Astronomers See Stars Changing Right Before Their Eyes in Orion Nebula

Article written: 29 Feb , 2012
Updated: 24 Dec , 2015
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A gorgeous new image from the tag team effort of the Herschel and Spitzer Space telescopes shows a rainbow of colors within the Orion nebula. The different colors reflect the different wavelengths of infrared light captured by the two space observatories, and by combining their observations, astronomers can get a more complete picture of star formation. And in fact, astronomers have spotted young stars in the Orion nebula changing right before their eyes, over a span of just a few weeks!

Astronomers with Herschel mapped this region of the sky once a week for six weeks in the late winter and spring of 2011. Notice the necklace of stars strung across the middle of the image? Over just that short amount of time, a discernible change in the stars took place as they appeared to be rapidly heating up and cooling down. The astronomers wondered if the stars were actually maturing from being star embryos, moving towards becoming full-fledged stars.

To monitor for activity in protostars, Herschel’s Photodetector Array Camera and Spectrometer stared in long infrared wavelengths of light, tracing cold dust particles, while Spitzer took a look at the warmer dust emitting shorter infrared wavelengths. In this data, astronomers noticed that several of the young stars varied in their brightness by more than 20 percent over just a few weeks.

As this twinkling comes from cool material emitting infrared light, the material must be far from the hot center of the young star, likely in the outer disk or surrounding gas envelope. At that distance, it should take years or centuries for material to spiral closer in to the growing starlet, rather than mere weeks.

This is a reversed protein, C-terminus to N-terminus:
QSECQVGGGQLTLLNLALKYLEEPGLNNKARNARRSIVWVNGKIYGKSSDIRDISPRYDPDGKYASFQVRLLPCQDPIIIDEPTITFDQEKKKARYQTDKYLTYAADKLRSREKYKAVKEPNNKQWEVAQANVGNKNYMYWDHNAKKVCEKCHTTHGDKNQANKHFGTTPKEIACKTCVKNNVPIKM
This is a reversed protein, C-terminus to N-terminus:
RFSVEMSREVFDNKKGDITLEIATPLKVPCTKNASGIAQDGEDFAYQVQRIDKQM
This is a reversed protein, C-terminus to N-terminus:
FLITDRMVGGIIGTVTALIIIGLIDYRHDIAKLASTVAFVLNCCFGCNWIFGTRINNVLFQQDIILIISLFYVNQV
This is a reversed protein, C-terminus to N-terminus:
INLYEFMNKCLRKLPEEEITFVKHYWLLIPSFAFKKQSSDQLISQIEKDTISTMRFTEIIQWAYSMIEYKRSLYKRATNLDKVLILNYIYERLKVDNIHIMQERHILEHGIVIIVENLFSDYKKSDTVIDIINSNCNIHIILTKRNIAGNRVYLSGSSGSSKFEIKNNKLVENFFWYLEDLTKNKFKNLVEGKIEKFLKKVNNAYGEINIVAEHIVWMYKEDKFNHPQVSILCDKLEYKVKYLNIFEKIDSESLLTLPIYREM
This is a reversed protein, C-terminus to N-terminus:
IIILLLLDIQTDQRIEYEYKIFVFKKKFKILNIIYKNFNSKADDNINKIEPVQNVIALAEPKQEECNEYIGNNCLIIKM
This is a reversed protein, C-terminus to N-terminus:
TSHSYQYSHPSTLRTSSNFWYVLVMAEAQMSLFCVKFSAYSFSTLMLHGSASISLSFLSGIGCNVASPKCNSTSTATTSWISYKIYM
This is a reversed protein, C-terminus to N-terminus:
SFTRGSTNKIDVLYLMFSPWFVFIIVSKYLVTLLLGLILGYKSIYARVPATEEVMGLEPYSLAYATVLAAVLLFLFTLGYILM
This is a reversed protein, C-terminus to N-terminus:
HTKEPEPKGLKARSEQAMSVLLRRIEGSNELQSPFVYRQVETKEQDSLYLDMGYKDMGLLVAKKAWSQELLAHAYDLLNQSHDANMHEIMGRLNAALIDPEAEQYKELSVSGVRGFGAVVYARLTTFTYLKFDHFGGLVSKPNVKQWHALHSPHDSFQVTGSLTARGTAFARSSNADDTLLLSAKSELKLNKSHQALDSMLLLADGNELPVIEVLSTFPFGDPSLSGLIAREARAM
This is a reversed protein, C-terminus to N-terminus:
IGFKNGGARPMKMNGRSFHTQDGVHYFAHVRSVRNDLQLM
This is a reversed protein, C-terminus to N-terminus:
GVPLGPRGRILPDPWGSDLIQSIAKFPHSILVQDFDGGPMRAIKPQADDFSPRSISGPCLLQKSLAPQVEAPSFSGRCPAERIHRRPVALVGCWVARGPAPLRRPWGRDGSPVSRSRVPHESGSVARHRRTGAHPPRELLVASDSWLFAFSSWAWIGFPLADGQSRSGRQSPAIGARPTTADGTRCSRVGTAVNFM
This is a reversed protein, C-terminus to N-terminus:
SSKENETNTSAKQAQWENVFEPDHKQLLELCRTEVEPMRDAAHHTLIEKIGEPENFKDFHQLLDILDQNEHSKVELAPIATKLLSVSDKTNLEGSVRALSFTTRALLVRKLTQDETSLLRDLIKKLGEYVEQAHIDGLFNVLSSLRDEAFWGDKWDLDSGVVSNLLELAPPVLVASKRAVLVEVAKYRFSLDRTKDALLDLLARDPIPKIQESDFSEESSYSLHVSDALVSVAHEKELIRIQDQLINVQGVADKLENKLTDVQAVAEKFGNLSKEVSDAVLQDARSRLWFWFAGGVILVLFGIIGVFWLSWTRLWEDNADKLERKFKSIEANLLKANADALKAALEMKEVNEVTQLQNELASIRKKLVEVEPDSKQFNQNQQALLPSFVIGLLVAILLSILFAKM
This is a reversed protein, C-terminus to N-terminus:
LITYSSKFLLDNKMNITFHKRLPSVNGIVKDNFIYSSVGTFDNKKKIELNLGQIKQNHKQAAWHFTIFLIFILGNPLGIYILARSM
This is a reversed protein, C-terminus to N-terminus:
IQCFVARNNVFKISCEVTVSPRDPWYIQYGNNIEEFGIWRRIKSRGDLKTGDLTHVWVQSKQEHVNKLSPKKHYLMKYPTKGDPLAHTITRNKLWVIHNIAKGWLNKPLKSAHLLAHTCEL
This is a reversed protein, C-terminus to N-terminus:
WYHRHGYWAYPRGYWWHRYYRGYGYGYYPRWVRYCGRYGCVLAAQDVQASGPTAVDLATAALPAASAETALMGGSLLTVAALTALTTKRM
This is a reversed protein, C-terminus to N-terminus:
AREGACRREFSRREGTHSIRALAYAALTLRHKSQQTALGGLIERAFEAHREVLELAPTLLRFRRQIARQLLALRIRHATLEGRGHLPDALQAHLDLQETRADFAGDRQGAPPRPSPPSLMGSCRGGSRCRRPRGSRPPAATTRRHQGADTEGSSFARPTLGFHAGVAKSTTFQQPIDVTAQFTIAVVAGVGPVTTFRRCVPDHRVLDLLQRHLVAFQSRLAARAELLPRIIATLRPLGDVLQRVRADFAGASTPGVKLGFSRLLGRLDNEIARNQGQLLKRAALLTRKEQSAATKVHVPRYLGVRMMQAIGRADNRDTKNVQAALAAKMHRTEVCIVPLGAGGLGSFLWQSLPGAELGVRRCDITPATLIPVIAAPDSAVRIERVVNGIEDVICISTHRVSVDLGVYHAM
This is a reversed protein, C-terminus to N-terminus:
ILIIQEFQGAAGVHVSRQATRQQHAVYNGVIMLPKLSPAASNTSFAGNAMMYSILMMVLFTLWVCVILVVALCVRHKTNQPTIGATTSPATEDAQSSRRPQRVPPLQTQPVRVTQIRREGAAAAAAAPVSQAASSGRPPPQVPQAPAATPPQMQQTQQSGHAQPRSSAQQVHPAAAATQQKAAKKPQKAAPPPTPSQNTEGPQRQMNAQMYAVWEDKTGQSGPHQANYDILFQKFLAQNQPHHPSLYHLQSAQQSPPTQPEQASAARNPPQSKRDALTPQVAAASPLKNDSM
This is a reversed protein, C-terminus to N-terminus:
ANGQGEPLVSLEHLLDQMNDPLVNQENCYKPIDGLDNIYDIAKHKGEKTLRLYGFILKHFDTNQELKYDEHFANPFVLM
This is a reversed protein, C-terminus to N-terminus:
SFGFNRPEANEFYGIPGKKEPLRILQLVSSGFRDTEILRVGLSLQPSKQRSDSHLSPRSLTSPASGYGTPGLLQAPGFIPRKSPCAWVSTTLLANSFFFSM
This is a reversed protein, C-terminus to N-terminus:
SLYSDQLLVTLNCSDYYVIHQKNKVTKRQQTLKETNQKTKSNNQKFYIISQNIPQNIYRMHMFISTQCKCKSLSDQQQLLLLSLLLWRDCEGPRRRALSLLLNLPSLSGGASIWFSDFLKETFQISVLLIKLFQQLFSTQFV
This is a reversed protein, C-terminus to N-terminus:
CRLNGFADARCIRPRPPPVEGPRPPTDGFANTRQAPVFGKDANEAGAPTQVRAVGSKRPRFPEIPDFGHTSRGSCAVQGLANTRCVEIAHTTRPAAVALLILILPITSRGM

The astronomers said a couple of scenarios could account for this short span. One possibility is that lumpy filaments of gas funnel from the outer to the central regions of the star, temporarily warming the object as the clumps hit its inner disk. Or, it could be that material occasionally piles up at the inner edge of the disk and casts a shadow on the outer disk.

“Herschel’s exquisite sensitivity opens up new possibilities for astronomers to study star formation, and we are very excited to have witnessed short-term variability in Orion protostars,” said Nicolas Billot, an astronomer at the Institut de Radioastronomie Millimétrique (IRAM) in Grenada, Spain who is preparing a paper on the findings along with his colleagues. “Follow-up observations with Herschel will help us identify the physical processes responsible for the variability.”

Source: NASA

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6 Responses

  1. Peristroika says

    Now that’s cool! Or um…hot.

  2. Prof. Michael O. Zimmermann says

    Why is it not possible to include the LINKS for photos you post here? After all you get them by going to THAT website to get those photos…

    • Member
      squidgeny says

      If you click the picture, you get the full-size picture.

      This has been true of every picture on UT.

      • Prof. Michael O. Zimmermann says

        Not true. because I always try to find the original on ESA, NASA, JPL source, and when I succeed I find that there is a better resolution available…
        My suggestion makes sense, simply because UT gets the pictures from somewhere, so WHY NOT publish the original source link???

      • Member
        squidgeny says

        Actually it seems like this is the full-res picture – absolutely huge!

        So yes it seems I was wrong.

      • Prof. Michael O. Zimmermann says

        Well, it’s not about being right or wrong, but making sure you’re not before posting, which does not always work, haha.
        Thanks for the link with high resolution image. I appreciate it much. 😀

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